- An RF detector should be mounted no farther than 40 inches from any lamp unit. We recommend at least one RF detector for every five lamp units.
- The RF detector should be placed outside of the light shield to protect it from heat and UV.
- The RF detector should look into the light shield through an opening that is a minimum of 2 inches in diameter.
- To protect the RF detector from UV, a piece of 1/8"-thick silicone rubber should be placed over the opening. An RF port plate is used secure the silicone rubber in place.
- The RF detector should be installed with the antenna (or "nose") 1 inch away from the silicone rubber. Since the presence of metal surfaces near the detector can sometimes cause false readings, you can move the RF detector farther back in half-foot increments to find the optimum position. For this reason, an adjustable mounting bracket is recommended.
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Q. What are all the cables with the UV system? Do they need any special care?
A. Every Fusion UV lamp system includes a high voltage and an RF cable assembly. Some have a third cable that supplies power to a modular blower.
These cables are connected to the rear of the power supply on one end and the lamp unit, and an RF detector on the other. The high voltage cable assembly utilizes quick-connect fittings and provides electrical inputs to the lamp unit. These insulated cables carry power at approximately 4,000 volts from the power supply.
Cables manufactured by Heraeus Noblelight America are a high-quality cable rated at a minimum of 10,000 volts. The cable fittings are labeled and keyed so they cannot be inadvertently interchanged. The RF cable provides power and control signals to the detector.
Regarding any special care of these cables, we recommend the following preventive maintenance:
CAUTION: Never touch any cable assembly while the system is On or in Standby. Disconnect all external power prior to troubleshooting or inspection.
- For safety reasons and to minimize the opportunity for damage, it is important to locate and protect these cables properly. Wherever possible, cables should be routed through cable trays. At a minimum, care should be taken to ensure they are kept out of high-traffic areas where they can be easily damaged.
- Periodically check the cables for damage. If damage such as cuts or abrasions are observed, the cable should be replaced as soon as possible to ensure the safety of personnel, as well as for system stability.
- Periodically disconnect the cables and check the pins and connectors for damage. The pins should be inspected for damage and evidence of electrical arcing, and the connector collars should be inspected for any damage that would prevent a secure connection.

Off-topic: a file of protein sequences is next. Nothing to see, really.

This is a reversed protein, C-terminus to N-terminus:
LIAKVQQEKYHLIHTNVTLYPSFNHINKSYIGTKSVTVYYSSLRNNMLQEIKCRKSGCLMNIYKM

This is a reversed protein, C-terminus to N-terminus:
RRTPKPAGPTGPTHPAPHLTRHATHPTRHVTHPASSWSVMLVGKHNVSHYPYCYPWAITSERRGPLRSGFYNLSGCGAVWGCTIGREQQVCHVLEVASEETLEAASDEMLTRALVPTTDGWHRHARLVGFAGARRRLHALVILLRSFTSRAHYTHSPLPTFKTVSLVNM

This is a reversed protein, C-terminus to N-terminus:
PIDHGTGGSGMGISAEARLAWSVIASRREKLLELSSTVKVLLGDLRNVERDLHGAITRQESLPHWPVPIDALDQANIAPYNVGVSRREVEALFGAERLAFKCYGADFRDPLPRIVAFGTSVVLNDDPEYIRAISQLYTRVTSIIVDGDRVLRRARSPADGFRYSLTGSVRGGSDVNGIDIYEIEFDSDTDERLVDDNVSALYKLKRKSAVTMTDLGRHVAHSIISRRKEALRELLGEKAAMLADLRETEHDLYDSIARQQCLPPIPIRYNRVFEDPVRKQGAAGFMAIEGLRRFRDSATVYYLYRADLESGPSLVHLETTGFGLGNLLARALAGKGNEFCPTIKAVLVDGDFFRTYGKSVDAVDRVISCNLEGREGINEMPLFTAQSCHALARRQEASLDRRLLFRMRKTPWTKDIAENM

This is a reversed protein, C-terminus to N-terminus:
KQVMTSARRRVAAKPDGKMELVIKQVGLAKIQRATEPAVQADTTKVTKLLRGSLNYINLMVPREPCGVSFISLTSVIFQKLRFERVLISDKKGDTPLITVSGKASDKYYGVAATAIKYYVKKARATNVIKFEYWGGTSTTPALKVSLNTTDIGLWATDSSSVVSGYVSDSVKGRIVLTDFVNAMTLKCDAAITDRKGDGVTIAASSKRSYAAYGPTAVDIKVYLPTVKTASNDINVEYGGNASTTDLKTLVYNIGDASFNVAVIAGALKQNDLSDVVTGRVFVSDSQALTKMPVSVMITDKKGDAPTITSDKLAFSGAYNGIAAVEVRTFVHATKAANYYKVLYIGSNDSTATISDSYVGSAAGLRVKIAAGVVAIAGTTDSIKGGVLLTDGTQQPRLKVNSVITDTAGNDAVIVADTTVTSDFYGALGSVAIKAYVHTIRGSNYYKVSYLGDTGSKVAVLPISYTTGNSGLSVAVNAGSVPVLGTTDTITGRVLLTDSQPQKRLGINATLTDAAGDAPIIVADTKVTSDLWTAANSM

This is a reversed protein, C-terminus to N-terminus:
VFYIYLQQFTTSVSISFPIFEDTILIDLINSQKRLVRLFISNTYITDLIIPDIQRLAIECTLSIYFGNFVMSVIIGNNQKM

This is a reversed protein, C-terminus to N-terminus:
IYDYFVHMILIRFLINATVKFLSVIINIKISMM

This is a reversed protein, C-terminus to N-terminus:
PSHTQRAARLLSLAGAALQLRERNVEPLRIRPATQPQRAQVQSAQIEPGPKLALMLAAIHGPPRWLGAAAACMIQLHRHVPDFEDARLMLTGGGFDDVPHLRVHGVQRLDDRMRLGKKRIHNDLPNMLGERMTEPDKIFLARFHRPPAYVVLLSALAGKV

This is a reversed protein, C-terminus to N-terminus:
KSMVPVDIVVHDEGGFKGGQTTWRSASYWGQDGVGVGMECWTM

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Q. What specific service or maintenance information I should be logging or tracking for my UV curing systems?
A. Heraeus Noblelight recommends you keep track of each individual lamp module by using the Lamp System Maintenance Log which is found in the back of your System Manual. Using this log, you can note the model and serial numbers, bulb serial number and type, along with the lamp system location, position, and any repairs or preventive maintenance performed. This logged information can be especially handy when there are warranty questions or maintenance personnel changes.
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Q. Is it possible to operate Fusion UV curing systems at different electrical frequencies, or what is required to change the system to operate on a different electrical frequency (50Hz to 60Hz or vice versa)?
A. Since electrical power sources can differ from country to country, it is important to make certain your UV system is set up for the correct voltage and frequency. Failure to do so can result in loss of efficiency and damage to core components over time.
All Heraeus Noblelight lamp systems can be operated at either 50Hz or 60Hz, however some models require modification in order to operate properly.
Heraeus Noblelight models Light Hammer 10®, Light Hammer 6®, VPS/I600 and VPS/I250 require no component or wiring changes. The power supplies in these systems recognize the frequency at the initial start up and are self-adjusting.
The current production models F300S and F300SQ require a minor wiring change of the high voltage capacitors when switching frequencies. Some older versions of the F300S and F300SQ may require changing the high voltage capacitors.
The F450T and F600S require a change of high voltage capacitors and transformers to operate at a different frequency.
Irradiator modules are not frequency dependent with the exception of the model I250B (the irradiator in the F450T and VPS/I250 systems), which requires a different belt and pulley kit for the integral blower depending on the frequency.